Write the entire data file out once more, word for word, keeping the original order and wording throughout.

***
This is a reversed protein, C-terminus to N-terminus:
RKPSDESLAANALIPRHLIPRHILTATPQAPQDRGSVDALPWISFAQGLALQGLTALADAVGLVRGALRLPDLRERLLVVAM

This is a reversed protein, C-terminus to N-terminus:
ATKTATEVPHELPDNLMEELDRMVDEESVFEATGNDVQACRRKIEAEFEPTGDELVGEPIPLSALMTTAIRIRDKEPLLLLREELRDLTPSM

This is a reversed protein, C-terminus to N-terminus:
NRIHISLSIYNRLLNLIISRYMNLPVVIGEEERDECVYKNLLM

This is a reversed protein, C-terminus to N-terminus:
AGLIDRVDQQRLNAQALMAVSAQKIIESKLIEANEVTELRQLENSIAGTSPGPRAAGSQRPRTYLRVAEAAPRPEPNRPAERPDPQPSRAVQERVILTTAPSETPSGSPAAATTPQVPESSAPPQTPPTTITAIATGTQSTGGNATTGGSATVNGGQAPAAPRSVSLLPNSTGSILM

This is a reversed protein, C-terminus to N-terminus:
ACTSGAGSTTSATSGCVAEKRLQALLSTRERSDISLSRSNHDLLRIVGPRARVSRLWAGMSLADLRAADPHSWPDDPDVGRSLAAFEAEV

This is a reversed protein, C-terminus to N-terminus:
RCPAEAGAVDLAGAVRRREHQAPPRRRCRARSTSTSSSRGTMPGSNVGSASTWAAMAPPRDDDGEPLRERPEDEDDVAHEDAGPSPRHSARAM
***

This is a reversed protein, C-terminus to N-terminus:
RKPSDESLAANALIPRHLIPRHILTATPQAPQDRGSVDALPWISFAQGLALQGLTALADAVGLVRGALRLPDLRERLLVVAM

This is a reversed protein, C-terminus to N-terminus:
ATKTATEVPHELPDNLMEELDRMVDEESVFEATGNDVQACRRKIEAEFEPTGDELVGEPIPLSALMTTAIRIRDKEPLLLLREELRDLTPSM

This is a reversed protein, C-terminus to N-terminus:
NRIHISLSIYNRLLNLIISRYMNLPVVIGEEERDECVYKNLLM

This is a reversed protein, C-terminus to N-terminus:
AGLIDRVDQQRLNAQALMAVSAQKIIESKLIEANEVTELRQLENSIAGTSPGPRAAGSQRPRTYLRVAEAAPRPEPNRPAERPDPQPSRAVQERVILTTAPSETPSGSPAAATTPQVPESSAPPQTPPTTITAIATGTQSTGGNATTGGSATVNGGQAPAAPRSVSLLPNSTGSILM

This is a reversed protein, C-terminus to N-terminus:
ACTSGAGSTTSATSGCVAEKRLQALLSTRERSDISLSRSNHDLLRIVGPRARVSRLWAGMSLADLRAADPHSWPDDPDVGRSLAAFEAEV

This is a reversed protein, C-terminus to N-terminus:
RCPAEAGAVDLAGAVRRREHQAPPRRRCRARSTSTSSSRGTMPGSNVGSASTWAAMAPPRDDDGEPLRERPEDEDDVAHEDAGPSPRHSARAM